David was keen to push on to reach Ningaloo today, but he was outvoted by the other 3 adults, myself included. We anticipated potential delays and complications in the last stretch and didn’t like the prospect of arriving at dark with hungry tired kids and making a mess of the camp setup when we had a whole month ahead of us to get it right if we gave ourselves more time. So, with that decision final, and our destination for tonight being the Lyndon River roadside camp we pulled into Carnarvon in the early afternoon. Rather than simply fuel up, we took time to go into the IGA and stock up on fresh local produce. We took a few moments to take in the view at the jetty too.


We rolled into Lyndon River just as the last of the afternoon tea breakers were heading out so jagged a spot to shelter (from possible rain) under the only site with a big cover and table.
We have camped here before – and we really do like it. Although it’s located beside the road, this is the Minilya – Exmouth Rd so it sees a lot less traffic than the North West Coastal Highway. As it was only early, we took the kids down to the river (more mud!).

We didn’t let Harry off the lead here, but he was happy tethered to the support post.
We cooked up chicken sausages over the oven fire pit and toasted a few marshmallows!
I never thought I’d share a swag with both my husband AND the dog, but the dog is small and seems to know he’s on a good thing so he doesn’t dare move a muscle.



Monday 30th June
Day 3
Everyone was excited with the knowledge of what lay ahead for today we would finally make it to Ningaloo and be able to start our beach holiday.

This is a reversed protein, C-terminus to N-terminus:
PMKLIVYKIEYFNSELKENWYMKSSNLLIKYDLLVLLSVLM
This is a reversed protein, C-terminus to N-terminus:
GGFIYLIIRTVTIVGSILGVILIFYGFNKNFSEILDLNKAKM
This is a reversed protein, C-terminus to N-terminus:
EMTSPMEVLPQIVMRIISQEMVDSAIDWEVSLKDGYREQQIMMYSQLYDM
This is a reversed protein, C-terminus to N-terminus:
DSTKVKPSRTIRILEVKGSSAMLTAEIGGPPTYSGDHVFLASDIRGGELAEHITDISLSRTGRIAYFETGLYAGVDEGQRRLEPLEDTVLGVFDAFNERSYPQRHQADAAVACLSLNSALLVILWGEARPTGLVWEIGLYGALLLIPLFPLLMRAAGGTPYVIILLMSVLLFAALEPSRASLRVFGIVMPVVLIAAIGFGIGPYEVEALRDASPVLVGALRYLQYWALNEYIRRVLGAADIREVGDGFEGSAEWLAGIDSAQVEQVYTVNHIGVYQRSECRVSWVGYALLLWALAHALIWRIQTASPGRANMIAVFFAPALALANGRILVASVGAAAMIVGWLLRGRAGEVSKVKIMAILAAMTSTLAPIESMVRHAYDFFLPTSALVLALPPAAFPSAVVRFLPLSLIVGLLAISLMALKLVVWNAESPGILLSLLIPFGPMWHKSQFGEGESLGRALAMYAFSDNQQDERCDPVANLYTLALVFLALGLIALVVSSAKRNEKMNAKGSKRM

Our memories of perfect beaches, crystal clear turquoise coloured water, great fishing, open campfires and the desire to try new adventures kept us all very motivated throughout the packing up and final driving leg today. Even the kids had their own memories and plans for what they’d do when they got there. For everyone, it would probably start with a swim as we had finally past beyond the reach of temperate climate winter chills and rains and entered the tropical North West with average daytime temps of 26 degrees.
We left the bitumen 12km north of Coral Bay at the Ningaloo Road turnoff and here we had to travel very cautiously with the heavily laden boat trailer. The 32km dirt road from the highway to the Ningaloo Station homestead is slow going with a boat trailer and we used a full 2 hours from the turnoff to when we actually set camp (about 43km total), including time to check-in at the station, collect a fire drum and drive north along the station tracks to South Lefroy Bay.
It would have been around 10.30am when we selected our camp site and the kids bolted out of the car and down to the water and left us to it – a huge job of unloading the boat (a seemingly bottom-less pit).
I don’t believe that any of the 4 adults actually got a chance to get into the water that day – but it proved to be one of the few perfect weather days we were to have over the month’s stay!



Dinner – we have packed our larder with the expectation that the majority of our meals will be fish. With no chance of fishing today, we cooked one of our few meat meals packaged in cryovac - beef calzones. These were pan fried over the open fire and served with rice. (Kids ate 2 minute noodles and toasted marshmallows).
David (DM) & Michelle (MM)
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Always working not enough travelling!